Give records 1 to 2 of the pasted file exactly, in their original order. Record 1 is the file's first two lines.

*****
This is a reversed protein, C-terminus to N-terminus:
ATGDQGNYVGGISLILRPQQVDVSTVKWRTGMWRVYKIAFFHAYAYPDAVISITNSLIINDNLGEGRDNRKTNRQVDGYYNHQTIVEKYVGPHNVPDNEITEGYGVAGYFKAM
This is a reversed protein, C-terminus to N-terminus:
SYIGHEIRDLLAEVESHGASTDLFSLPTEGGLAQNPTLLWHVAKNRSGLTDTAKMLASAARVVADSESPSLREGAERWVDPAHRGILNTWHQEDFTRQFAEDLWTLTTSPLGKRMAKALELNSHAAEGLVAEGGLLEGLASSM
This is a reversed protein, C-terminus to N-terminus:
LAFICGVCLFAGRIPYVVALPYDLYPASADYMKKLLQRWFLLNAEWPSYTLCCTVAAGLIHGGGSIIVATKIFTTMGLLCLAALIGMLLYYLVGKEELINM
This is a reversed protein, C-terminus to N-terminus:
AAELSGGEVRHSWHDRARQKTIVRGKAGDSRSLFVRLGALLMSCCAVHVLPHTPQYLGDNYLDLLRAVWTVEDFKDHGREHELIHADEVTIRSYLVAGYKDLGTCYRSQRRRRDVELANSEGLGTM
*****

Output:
This is a reversed protein, C-terminus to N-terminus:
ATGDQGNYVGGISLILRPQQVDVSTVKWRTGMWRVYKIAFFHAYAYPDAVISITNSLIINDNLGEGRDNRKTNRQVDGYYNHQTIVEKYVGPHNVPDNEITEGYGVAGYFKAM
This is a reversed protein, C-terminus to N-terminus:
SYIGHEIRDLLAEVESHGASTDLFSLPTEGGLAQNPTLLWHVAKNRSGLTDTAKMLASAARVVADSESPSLREGAERWVDPAHRGILNTWHQEDFTRQFAEDLWTLTTSPLGKRMAKALELNSHAAEGLVAEGGLLEGLASSM